While I haven’t read the book, there are a lot of things about way The Silence of the Lambs is told that are similar to Red Dragon. I can only account that to style of Thomas Harris. While is it easy to want to look at Hannibal Lecter as the psycho, he is really secondary to the whole story, especially when it comes to Clarice. In a way, he serves the exact same purpose as he does in Red Dragon in an almost copy cat fashion.
- Main interview where Lecter meets protagonist and decides how he will play with them.
- Lecter than inserts himself into the case.
- The master plan that Lecter set forth comes to fruition and he makes one last correspondence to the protagonist at the end in the manner of good sportsmanship.
But he does play a part in the overall theme of the story and that is change. While the choice of Clarice to be the one to help in the Buffalo Bill murders seems odd in a realistic sense, it makes perfect sense since bot her and Buffalo Bill are in the midsts of metamorphosis. Lector is too, but we will get to that in a moment. Clarice, as brought forth in her two conversations with Lecter, is trying to change from the little girl that hears the lambs at night to the woman that could be able to save other metaphorical lambs from slaughter. Buffalo Billy is changing from the scared, abused boy into a woman that is loved by those close to him. It because of this similarity that Clarise is needed because, like Will Graham, she mirrors the psycho she needs to catch, which enforces the theme of change through out the story. As we watch Clarice get closer and closer to being a true FBI agent, Bill is depicted more and more like the woman he thinks he is.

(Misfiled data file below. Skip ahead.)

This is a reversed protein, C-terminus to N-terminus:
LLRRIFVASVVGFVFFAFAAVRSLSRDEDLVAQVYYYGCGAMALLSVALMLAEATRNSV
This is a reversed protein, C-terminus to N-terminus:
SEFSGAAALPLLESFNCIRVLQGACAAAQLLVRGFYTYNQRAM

But how does Lector fit into this? Since he is more of a recurring element, we have to look at with a mind to Red Dragon. In that book, we see the first stage of Lector, where he is Hannibal the Cannibal when we learn of his past and his attack on Will when he is discovered. His imprisonment, or chrysalis, is a slow period of change where is slowly becoming the person he will be in the end. The whole point of helping with the Buffalo Bill case was to ensure a way to break from his chrysalis. the metaphor gets a bit muddy here since he says he will never be allowed to leave while he is alive, and it takes him, in a sense faking his death that frees him. So, there is a bit of a phoenix vibe flavoring it. But, As the strung up corpse with wings of linen express visually, Lector completes his metamorphosis and flies off. We get hints that he has a little more compassion and humanity now with his phone call to Clarise, but the true depiction of what kind of a killer he became is most likely left to the book and movie Hannibal.